Taking time seriously means taking time off, away from daily routines and racing around as if trying to play catch up to to do lists.
Taking time off does necessarily mean taking one a week off to recuperate from the other six. Sometimes the best way to find relief is to take smaller amounts of time every day to rest. Some do this with daily rituals, whether reading or exercising or just spending a few minutes in silence. Others work in a garden or play music or write poetry or cook, or run or take bike rides Anything that takes your mind off your internal informational churning helps. Losing your mind, if only briefly, is not always a bad thing.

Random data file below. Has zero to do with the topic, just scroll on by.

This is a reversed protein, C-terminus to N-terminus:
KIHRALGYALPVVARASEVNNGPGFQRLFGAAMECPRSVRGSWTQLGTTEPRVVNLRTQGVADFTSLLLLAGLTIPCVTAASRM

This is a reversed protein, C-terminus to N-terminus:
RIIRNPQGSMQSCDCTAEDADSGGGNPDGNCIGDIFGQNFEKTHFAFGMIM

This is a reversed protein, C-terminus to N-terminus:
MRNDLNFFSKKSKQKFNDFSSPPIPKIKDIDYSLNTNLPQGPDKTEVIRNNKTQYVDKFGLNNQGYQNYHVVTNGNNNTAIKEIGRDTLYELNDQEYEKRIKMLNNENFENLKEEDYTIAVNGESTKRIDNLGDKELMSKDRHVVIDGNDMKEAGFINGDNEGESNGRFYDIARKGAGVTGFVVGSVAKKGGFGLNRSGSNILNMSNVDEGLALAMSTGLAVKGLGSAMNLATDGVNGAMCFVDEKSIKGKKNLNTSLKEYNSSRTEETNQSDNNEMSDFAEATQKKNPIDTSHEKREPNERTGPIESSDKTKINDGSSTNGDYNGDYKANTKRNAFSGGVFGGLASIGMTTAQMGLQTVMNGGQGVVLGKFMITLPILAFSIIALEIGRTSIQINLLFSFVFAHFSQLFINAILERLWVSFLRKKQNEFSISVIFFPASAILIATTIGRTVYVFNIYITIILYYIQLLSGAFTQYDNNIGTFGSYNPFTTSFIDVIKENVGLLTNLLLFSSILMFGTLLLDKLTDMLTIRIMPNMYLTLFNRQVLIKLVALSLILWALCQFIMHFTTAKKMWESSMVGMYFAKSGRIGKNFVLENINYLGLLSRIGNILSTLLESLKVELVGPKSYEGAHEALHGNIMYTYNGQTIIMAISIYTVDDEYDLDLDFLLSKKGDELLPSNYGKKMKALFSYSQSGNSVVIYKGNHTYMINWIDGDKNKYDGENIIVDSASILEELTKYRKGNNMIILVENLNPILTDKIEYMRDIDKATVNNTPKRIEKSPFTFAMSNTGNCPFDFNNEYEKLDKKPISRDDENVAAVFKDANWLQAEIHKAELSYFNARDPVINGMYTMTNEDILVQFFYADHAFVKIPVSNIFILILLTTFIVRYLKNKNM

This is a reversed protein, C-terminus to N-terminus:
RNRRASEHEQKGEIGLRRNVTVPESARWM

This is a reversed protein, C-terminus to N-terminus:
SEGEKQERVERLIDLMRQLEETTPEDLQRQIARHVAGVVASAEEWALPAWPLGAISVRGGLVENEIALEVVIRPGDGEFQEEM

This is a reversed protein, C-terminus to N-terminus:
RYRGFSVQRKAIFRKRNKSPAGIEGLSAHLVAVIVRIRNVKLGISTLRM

In this age when we are bombarded with incessant messages from cell phones or laptops or chatter from television or noise for the highway or neighbors, it’s a good to take time off, if only for a minute or two. Few of us can live in Thoreau’s Walden Pond, far away from others, but we can learn from what this Concord, Massachusetts prophet advised: “When it is time to die, let us never say we haven’t lived.” To take time to savor life and feel its depth is really one of the great joys of being human.